A PRIMARY ELECTION works very simply. An individual goes to his/her polling location an requests the ballot of one of the parties holding a primary in his/her state. He/she takes the ballot into a private booth, fills out the ballot and places the completed ballot into the ballot box. This process is almost exactly what most people think of when we think of VOTING. The simplicity of this process makes it the prominent method used in the Presidential Primary process. In the 2008 Presidential Election 37 of the 51 state/District, or 72%, primary contests were conducted in this way. There are three (3) major types of primaries used in the United States, with the major difference being how are TRULY INDEPENDENT voters treated. The three (3) major types of primaries are: Closed Open Modified-Open

12 Closed Primary Voters of a state can register
as a member of a particular Party (i.e. Republican or Democrat), or Not affiliated with any party. If they choose a party to be a Member of, that is the only Party’s primary that they can Vote in. If they choose not to be Affiliated with any party they Are not able to vote at all. This method prevents CROSS-OVER voting. This Method leaves TRULY INDEPENDENT voters out of The NOMINATION PROCESS

13 Open Primary When voters register in an OPEN STATE PRIMARY,
like the State of Missouri you are NOT required to claim a party. As you can see from the form to the left there is no place on the application that asks for a party choice or affiliation. Since it is not known if you are TRULY INDEPENDENT, those that are TRULY INDEPENDENT are not prevented from voting in the primary. In an OPEN PRIMARY STATE each voter is asked which party ballot that they want. This allows Democrats to “cross-over” and vote in the Republican primary, and vise versa. This system also allows the TRULY INDEPENDENT to take part in the PRIMARY PROCESS.

14 Modified-Open Primary Engaging in “cross-over” voting.
Voters of a state can register as a member of a particular party (i.e. Republican or Democrat), or not affiliated with any party. If they choose a party to be a member of, that is the only party’s primary that they can vote in. If they choose not to be affiliated with any party they are asked which party‘s ballot they would like. They can vote in any party’s primary This method allows all voters to vote, even if they are not registered with a party. It allows the TRULY INDEPENDENT to vote, while also prevent Demorcats and Republicans from Engaging in “cross-over” voting.

15 Presidential Caucuses
The word “CAUCUS” simply means a political meeting. A presidential caucus is the method of assigning delegates to candidates based on a series of meetings. Usually, the precinct meeting, county meeting and the state meeting. Is the second method (primary being the first) used to distribute delegates in a state. As previous slides have shown this is an uncommon way of distributing delegates. It is used so infrequently because it is time consuming and difficult, as the below linked videos should demonstrate. For those reasons, it tends to be dominated by citizens that are highly partisan and tends to favor more partisan candidates. To further understand how the caucus process works I have provided you with links to several externally produced videos relating to this topic. You will find those links below: Why Tuesday – Attempts to show how the Caucus System works in Iowa theREALnews – Attempts to show the complexity of the Caucus system in Iowa theREALnews – Attempts to show the complexity of the Caucus system in Texas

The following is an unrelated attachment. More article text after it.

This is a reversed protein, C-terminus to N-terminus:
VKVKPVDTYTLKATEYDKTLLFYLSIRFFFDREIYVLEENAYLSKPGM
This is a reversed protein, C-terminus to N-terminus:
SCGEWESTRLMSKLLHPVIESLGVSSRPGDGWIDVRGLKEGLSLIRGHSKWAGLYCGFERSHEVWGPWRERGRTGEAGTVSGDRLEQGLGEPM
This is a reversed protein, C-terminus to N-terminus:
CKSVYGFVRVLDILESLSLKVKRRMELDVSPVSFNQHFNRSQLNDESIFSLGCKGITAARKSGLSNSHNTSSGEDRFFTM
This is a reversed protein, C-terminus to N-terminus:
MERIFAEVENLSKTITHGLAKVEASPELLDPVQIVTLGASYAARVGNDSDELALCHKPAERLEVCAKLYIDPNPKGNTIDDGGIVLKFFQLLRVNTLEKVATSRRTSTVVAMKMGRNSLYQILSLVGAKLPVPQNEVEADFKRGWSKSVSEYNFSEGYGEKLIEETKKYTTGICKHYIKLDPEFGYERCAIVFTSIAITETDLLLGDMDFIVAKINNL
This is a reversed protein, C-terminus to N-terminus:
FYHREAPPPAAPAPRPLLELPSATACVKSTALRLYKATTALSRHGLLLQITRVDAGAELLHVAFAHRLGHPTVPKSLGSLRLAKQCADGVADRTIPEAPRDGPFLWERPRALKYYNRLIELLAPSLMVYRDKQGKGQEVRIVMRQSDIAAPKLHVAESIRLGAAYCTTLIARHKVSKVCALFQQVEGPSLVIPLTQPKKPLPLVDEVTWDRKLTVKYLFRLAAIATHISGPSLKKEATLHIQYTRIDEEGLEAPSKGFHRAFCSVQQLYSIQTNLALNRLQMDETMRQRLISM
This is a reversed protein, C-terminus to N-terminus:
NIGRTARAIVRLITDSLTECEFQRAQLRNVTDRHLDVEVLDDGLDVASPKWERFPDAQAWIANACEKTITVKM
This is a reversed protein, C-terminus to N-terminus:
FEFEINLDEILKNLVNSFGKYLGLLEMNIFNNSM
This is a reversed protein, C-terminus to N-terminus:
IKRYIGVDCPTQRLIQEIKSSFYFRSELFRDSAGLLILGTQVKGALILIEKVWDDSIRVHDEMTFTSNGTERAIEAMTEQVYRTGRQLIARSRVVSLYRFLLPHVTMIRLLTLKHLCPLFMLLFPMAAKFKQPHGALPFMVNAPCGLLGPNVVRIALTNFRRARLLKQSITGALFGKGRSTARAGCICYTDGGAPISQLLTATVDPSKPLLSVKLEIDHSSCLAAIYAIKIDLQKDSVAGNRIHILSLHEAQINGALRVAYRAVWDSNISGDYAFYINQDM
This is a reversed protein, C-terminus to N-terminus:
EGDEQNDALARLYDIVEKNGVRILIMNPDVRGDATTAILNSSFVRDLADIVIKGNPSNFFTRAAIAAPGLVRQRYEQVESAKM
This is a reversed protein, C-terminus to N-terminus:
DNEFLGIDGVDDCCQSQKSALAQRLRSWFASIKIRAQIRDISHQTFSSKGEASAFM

16 Major differences between the republican and democratic processes
The Republican Party tends to identify its party nominee much sooner than the Democratic Party. That is for one basic reason: The Republican Party ,in most states use the “winner-take-all” method of assigning convention delegatesand the Democratic Party uses the “proportional” method of assigning convention delegates. For Example: The state of Missouri had 88 Democratic delegates in and the Republicans had 58 delegates . In the Missouri Presidential Primary Elections held Tuesday February 5, 2008: Barack Obama received 49% of the Democratic vote Hillary Clinton received 47% of the Democratic vote At the Democratic National Convention each candidate got about the same number of delegates (36 each) with the other 12 going to John Edwards who finished third. John McCain received 32% of the Republican vote Mike Huckabee received 31% of the Republican Vote Mitt Romney received 29% of the Republican vote At the Republican National Convention John McCain received 58 or all of the delegates.

17 National Presidential Nominating Conventions
In every presidential election since 1832 the two major parties have used the National Nominating Convention as the “official” method used to nominate their party’s presidential candidate. It is this convention that the delegates selected from each state attend to cast their state’s vote for whom they believe should be the nominee of their party. Every four years each party chooses a city to host the convention. Follow this link for a complete of host cities for all of the major party conventions since 1832. The “real purpose” of the national convention has changed over the years. Originally, it was where the delegates came to debate and argue their way to selecting their party’s nominee. Many times there were numerous votes taken before the party could agree on their party’s nominee. Today, the national convention has become the time when the party “officially” announces their nominee. This is because the fifty-state nominating contests (primary or caucus) has already determined which candidate will have a majority of the delegate votes before the convention is held. The convention is also used as a time to work together to develop the PARTY PLATFORM.